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Breaking them down reduces their political power, but it also increases the amount of resources needed to police their behaviour since you need more inspectors to supervise more firms, even if the total amount of business done by all the firms in the sector stays constant.

And that would be in itself criminogenic: Schneier on Security: Control Fraud

"Systems capacity" theory examines why under deterrence is so common. It shows that, particularly with respect to elite crimes, anti-fraud resources and willpower are commonly so limited that "crime pays." When systems capacity limitations are severe a "criminogenic environment" arises and crime increases. When a criminogenic environment for control fraud occurs it can produce a wave of control fraud.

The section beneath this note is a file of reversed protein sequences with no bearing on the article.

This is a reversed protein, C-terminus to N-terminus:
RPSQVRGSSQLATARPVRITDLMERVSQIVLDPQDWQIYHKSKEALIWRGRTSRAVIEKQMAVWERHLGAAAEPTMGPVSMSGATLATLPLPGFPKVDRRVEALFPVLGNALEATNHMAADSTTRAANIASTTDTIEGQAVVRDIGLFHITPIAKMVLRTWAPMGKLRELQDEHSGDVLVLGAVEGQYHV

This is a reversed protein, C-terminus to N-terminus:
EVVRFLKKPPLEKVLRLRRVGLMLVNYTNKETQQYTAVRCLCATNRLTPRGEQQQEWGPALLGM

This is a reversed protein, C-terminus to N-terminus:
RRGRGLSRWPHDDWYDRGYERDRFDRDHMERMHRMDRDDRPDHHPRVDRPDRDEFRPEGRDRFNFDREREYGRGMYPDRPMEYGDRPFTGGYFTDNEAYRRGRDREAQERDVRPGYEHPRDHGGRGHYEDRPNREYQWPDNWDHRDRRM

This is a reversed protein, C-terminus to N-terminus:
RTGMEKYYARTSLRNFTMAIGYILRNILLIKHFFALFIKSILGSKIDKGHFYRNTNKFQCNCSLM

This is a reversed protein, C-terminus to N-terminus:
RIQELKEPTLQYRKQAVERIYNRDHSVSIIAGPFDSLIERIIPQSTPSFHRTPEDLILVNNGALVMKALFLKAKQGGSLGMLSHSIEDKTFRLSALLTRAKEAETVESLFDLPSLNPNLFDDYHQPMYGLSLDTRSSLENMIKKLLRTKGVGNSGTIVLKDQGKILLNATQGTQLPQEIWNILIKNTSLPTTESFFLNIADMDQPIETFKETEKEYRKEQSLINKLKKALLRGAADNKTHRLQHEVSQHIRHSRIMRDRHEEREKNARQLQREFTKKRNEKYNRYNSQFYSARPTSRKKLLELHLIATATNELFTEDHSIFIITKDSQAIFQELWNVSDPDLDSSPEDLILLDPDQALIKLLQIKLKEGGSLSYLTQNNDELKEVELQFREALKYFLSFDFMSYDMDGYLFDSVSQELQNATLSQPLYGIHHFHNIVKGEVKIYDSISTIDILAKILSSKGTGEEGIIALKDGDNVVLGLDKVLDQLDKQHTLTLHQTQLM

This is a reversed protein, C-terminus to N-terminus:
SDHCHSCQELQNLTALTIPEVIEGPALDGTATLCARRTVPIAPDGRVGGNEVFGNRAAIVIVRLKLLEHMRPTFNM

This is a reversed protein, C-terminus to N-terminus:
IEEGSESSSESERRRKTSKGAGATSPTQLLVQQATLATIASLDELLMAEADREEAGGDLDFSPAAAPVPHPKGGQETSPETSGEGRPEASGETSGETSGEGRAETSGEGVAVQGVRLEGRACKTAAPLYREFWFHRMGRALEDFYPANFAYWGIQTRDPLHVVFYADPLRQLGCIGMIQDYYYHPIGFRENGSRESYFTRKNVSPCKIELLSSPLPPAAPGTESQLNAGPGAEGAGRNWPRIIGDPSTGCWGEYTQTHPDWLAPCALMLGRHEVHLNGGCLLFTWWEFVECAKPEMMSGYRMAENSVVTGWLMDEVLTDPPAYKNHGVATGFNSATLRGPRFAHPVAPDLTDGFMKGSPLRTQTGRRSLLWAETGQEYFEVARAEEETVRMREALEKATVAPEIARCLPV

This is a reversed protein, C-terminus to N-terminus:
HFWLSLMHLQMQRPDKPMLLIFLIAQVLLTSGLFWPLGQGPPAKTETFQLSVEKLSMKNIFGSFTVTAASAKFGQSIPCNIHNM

"Neutralization" theory explores how criminals neutralize moral and social barriers that reduce crime by constraining our decision-making to honest enterprises. The easier individuals are able to neutralize such social restraints, the greater the incidence of crime.

I do think this explains why VAT evasion is so prevalent among small businesses in Spain.

Economics is politics by other means
by Carrie (migeru at eurotrib dot com) on Mon Apr 25th, 2011 at 05:38:28 AM EST
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